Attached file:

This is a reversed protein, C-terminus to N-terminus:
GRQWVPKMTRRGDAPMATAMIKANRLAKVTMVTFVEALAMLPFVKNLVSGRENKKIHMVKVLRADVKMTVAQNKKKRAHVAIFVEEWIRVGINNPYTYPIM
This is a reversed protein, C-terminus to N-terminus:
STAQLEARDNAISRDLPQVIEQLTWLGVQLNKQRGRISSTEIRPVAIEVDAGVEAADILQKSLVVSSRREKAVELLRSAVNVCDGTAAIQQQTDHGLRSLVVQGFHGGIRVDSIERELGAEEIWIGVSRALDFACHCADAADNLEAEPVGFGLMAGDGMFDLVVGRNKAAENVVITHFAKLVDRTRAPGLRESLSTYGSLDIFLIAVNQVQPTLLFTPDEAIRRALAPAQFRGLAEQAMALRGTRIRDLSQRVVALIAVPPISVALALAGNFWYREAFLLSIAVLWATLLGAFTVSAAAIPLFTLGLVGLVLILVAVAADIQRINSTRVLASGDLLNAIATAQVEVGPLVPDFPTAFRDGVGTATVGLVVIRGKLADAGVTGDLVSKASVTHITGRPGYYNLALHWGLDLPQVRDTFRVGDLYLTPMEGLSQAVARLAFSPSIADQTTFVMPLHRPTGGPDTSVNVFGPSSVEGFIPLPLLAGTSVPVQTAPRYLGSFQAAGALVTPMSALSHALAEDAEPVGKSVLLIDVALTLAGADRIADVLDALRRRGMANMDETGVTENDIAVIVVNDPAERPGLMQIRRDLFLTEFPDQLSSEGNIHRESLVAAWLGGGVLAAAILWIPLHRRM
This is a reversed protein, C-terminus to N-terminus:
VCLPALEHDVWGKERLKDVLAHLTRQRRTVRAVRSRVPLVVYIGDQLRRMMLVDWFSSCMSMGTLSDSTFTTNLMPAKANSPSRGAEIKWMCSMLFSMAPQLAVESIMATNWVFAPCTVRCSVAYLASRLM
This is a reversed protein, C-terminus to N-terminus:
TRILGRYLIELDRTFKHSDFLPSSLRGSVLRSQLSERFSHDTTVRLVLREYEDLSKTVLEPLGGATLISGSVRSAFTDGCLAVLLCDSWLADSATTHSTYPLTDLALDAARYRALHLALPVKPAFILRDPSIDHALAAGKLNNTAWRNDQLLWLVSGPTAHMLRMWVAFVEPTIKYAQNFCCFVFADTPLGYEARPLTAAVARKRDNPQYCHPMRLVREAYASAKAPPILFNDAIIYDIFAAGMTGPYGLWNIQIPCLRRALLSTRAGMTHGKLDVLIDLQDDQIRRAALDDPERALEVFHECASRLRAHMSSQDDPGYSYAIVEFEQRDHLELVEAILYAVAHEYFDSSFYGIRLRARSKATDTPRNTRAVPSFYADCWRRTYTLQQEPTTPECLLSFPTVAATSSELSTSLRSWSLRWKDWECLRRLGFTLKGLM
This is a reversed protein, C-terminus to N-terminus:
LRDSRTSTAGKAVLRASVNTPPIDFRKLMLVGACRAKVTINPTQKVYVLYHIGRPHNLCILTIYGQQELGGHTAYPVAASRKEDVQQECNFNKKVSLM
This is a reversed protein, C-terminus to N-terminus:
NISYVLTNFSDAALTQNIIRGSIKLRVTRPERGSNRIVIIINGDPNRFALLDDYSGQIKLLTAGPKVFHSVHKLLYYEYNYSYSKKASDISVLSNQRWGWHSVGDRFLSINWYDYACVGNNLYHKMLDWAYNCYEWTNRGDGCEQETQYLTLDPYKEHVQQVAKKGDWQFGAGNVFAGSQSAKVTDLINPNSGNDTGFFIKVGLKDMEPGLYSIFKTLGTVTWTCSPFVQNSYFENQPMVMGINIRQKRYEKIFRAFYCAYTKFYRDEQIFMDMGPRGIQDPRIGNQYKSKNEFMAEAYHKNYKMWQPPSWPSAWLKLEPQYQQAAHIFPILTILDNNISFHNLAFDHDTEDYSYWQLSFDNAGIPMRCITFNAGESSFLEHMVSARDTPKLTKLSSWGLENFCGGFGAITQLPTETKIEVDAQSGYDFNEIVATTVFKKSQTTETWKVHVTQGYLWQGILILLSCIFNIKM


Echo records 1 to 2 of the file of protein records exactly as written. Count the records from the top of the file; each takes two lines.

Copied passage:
This is a reversed protein, C-terminus to N-terminus:
GRQWVPKMTRRGDAPMATAMIKANRLAKVTMVTFVEALAMLPFVKNLVSGRENKKIHMVKVLRADVKMTVAQNKKKRAHVAIFVEEWIRVGINNPYTYPIM
This is a reversed protein, C-terminus to N-terminus:
STAQLEARDNAISRDLPQVIEQLTWLGVQLNKQRGRISSTEIRPVAIEVDAGVEAADILQKSLVVSSRREKAVELLRSAVNVCDGTAAIQQQTDHGLRSLVVQGFHGGIRVDSIERELGAEEIWIGVSRALDFACHCADAADNLEAEPVGFGLMAGDGMFDLVVGRNKAAENVVITHFAKLVDRTRAPGLRESLSTYGSLDIFLIAVNQVQPTLLFTPDEAIRRALAPAQFRGLAEQAMALRGTRIRDLSQRVVALIAVPPISVALALAGNFWYREAFLLSIAVLWATLLGAFTVSAAAIPLFTLGLVGLVLILVAVAADIQRINSTRVLASGDLLNAIATAQVEVGPLVPDFPTAFRDGVGTATVGLVVIRGKLADAGVTGDLVSKASVTHITGRPGYYNLALHWGLDLPQVRDTFRVGDLYLTPMEGLSQAVARLAFSPSIADQTTFVMPLHRPTGGPDTSVNVFGPSSVEGFIPLPLLAGTSVPVQTAPRYLGSFQAAGALVTPMSALSHALAEDAEPVGKSVLLIDVALTLAGADRIADVLDALRRRGMANMDETGVTENDIAVIVVNDPAERPGLMQIRRDLFLTEFPDQLSSEGNIHRESLVAAWLGGGVLAAAILWIPLHRRM